An invaluable resource for students, scholars, and general readers, this highly regarded and widely used social history of medicine and public health in the United States is now available in a third edition. Extensively revised and updated, it includes twenty-one new essays; graphs illustrating the rise in deaths caused by HIV, homicide, and suicide; and a greatly expanded Guide to Further Reading. Entirely new sections on Sickness and Health, Early American Medicine, Therapeutics, the Art of Medicine, and Public Health and Personal Hygiene have been added, supplementing updated sections on the Science of Medicine, Education, the Allied Health Professions, Image and Income, Institutions, Race and Medicine, Epidemics, Public Health Reform, and Public Health and Medical Theory. An introductory essay and a series of historical photographs complement the articles.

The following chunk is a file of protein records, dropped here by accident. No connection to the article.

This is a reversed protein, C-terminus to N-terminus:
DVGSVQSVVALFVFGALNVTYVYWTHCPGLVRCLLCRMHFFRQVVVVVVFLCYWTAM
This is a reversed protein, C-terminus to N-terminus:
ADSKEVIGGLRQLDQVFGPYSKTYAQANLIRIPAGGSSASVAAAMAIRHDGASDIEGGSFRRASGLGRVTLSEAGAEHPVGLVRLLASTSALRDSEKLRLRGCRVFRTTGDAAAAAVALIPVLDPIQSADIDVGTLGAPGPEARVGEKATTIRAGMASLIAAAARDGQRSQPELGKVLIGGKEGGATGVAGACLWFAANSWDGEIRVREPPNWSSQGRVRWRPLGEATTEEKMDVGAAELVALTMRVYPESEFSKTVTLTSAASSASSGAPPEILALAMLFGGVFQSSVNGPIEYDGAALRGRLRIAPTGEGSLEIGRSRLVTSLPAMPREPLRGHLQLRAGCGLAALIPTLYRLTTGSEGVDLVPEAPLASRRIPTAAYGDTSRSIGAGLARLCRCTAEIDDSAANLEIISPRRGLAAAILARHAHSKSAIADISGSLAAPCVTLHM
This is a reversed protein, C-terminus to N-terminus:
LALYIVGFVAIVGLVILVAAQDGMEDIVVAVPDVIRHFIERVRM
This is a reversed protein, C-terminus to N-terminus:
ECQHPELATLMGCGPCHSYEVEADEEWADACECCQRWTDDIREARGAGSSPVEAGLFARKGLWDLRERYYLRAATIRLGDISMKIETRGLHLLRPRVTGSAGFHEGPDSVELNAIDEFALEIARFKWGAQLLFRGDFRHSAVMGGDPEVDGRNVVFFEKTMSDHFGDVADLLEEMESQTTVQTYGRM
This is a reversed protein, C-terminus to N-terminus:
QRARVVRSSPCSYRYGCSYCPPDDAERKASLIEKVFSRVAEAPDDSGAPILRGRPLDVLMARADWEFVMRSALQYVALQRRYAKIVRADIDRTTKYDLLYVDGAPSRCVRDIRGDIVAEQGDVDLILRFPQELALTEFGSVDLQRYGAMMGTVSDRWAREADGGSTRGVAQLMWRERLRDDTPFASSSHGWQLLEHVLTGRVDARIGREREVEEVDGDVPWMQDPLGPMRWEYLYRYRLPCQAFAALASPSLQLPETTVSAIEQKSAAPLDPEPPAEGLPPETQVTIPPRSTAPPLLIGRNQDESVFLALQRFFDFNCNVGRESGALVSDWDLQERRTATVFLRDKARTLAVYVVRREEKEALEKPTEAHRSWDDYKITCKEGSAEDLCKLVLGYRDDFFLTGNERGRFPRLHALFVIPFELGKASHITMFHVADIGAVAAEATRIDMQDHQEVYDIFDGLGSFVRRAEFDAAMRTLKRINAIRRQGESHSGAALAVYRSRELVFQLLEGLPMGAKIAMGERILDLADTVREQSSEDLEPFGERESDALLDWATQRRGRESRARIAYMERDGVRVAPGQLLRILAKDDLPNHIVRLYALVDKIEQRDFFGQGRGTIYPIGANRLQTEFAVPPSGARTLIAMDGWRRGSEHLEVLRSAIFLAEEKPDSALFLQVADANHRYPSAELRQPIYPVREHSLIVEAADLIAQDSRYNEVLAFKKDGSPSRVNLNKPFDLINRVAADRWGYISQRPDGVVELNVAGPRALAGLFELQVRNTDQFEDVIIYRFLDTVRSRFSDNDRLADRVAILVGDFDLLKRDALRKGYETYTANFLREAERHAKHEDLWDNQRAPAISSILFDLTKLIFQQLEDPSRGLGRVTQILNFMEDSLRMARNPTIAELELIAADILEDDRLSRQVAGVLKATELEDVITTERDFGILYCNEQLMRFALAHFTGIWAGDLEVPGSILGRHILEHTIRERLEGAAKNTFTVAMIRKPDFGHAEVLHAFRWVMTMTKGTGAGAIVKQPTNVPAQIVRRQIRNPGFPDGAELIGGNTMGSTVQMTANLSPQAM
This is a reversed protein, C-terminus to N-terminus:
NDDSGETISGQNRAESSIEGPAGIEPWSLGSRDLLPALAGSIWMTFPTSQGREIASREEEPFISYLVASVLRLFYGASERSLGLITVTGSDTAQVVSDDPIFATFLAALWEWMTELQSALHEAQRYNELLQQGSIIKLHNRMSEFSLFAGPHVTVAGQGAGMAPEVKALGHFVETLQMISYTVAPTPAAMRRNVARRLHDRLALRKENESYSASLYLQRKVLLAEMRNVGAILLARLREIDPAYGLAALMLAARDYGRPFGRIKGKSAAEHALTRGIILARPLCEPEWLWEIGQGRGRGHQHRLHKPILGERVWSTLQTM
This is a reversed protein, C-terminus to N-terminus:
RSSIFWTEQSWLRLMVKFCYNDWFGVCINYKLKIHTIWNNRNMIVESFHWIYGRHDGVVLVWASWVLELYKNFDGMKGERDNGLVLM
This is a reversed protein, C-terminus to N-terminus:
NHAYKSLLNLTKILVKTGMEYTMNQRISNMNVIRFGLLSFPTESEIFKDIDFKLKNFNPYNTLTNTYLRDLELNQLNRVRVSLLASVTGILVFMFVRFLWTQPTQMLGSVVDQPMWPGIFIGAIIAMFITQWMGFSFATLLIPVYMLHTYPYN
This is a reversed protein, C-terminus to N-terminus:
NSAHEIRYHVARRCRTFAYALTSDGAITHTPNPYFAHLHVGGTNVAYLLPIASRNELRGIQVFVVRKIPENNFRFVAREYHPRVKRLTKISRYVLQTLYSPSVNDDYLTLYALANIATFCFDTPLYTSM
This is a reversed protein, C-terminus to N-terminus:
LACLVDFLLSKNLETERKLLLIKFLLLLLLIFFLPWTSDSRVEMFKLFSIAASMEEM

This third edition book of 36 short essays on the history of medicine and public health in America follows the second edition by 12 years. Its purpose is to present a broad and updated version of its last edition. Because of a rapidly expanding field with multiple new publications and widening health concerns of the general population, the book is a timely addition to American healthcare history. Although not stated explicitly, the book is apparently designed as an introductory reader for basic courses in the history of American medicine and public health. In fact, the book should find a broad general readership ranging from historians to health science profession to lay readers who wish to be more informed and less ""in awe"" of American healthcare. Although pictures, graphs and figures are somewhat limited, this 600-page book is well referenced and includes a 10 page guide to further reading that is divided into general and topical subjects. The book includes an 8-page historical overview of health and sickness in America, 14 sections with brief introductions, and 36 readings prepared by 35 highly reputable authors. In this time of rapid and significant change in American healthcare, it is important to place our period in historical perspective. This book provides such a perspective and does so in a most entertaining way. This third edition is significantly updated from its predecessor. Twenty-one of the 36 essays have been replaced and 5 new clusters of essays have been added. The overview includes new data from the 1980s and 1990s. No standardized format is followed and each essay has its strengths and weaknesses. Overall, this work is an excellent overview that makes forinteresting reading.